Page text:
Communication Through Financial Policies
  • Dividend payout policies
    • Dividend policies convey management’s expectation of current and future earnings.
  • Stock repurchases
    • A way for management to communicate to the market that it believes the firm is undervalued.
    • Stock repurchases are costly because of fees and price premiums involved.

Chapter 12: Communication and Governance

Palepu & Healy

communication through financial policies continued
Communication Through Financial Policies, Continued
  • Financing choices
    • Terms of new financing arrangements or the credibility of new investors or lenders provides information to the market.
  • Hedging
    • Management can reduce certain unexpected changes in earnings through hedging.
  • Example: stock buybacks at FPIC
    • FPIC’s stock repurchase temporarily halted the slide of its stock price.

Chapter 12: Communication and Governance

Palepu & Healy

alternate forms of investor communication
Alternate Forms of Investor Communication
  • Analyst meetings
    • Regular meetings with analysts releases information to these intermediaries.
    • Material information released to analysts must also be publicly disclosed.
  • Voluntary disclosure
    • Management has the discretion to voluntarily disclose information, though there are constraints on this type of disclosure.

Chapter 12: Communication and Governance

Palepu & Healy

the role of the auditor
The Role of the Auditor
  • U.S. external auditors provide investors of publicly traded companies assurance that financial statements are prepared in accordance with GAAP, or state why they are not.
  • Audit results are presented in the audit report that accompanies financial statements issued to the public.
  • Procedures essential to the audit are:
    • Understanding the key risks associate with the firm audited
    • Evaluating the firm’s internal control system
    • Performing procedures to identify unusual transactions or events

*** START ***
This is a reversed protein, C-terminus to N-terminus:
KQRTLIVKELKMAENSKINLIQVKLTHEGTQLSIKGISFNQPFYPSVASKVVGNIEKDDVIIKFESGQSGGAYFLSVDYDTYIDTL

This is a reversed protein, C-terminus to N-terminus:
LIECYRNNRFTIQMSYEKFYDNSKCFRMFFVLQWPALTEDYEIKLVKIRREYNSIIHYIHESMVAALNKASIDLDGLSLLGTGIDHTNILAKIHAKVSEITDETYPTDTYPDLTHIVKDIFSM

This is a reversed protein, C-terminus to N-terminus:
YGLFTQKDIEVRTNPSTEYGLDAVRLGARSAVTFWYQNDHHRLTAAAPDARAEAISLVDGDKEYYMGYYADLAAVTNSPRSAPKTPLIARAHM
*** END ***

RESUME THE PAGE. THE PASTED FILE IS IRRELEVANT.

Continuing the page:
• Gathering evidence on controls, transactions, and account balances to support the auditor’s opinion

Chapter 12: Communication and Governance

Palepu & Healy

the role of the auditor1
The Role of the Auditor
  • Challenges facing the audit industry
    • Maintaining audit quality in a competitive environment
    • Legal liability
  • Financial analysis tools in auditing
    • Strategy, accounting, financial, and prospective analyses are used to identify company risks and evaluate the reasonableness of discretionary accounting treatments.
  • Example: auditing FPIC
    • Most questions the auditor should have focused on deal with the adequacy of reserves for future claims that drive firm risk.

Chapter 12: Communication and Governance

Palepu & Healy

the role of the audit committee
The Role of the Audit Committee

The audit committee has become increasingly important as a part of the corporate governance system.

  • The requirements for the audit committee have been expanded and formalized.
    • SEC, 1999, Sarbanes-Oxley Act
  • The audit committee:
    • Is required to be comprised of independent board of directors with no conflicts of interest with management.
    • Is responsible for appointing, overseeing, and negotiating fees with external auditors.

Chapter 12: Communication and Governance

Palepu & Healy

concluding comments
Concluding Comments
  • Effective communication by management to investors is important to efficient capital markets.
  • Typically, communication to investors is made through financial reports, but management also uses other means of communication.
  • External auditors and audit committees play a direct role in effective governance of the firm.

Chapter 12: Communication and Governance

Palepu & Healy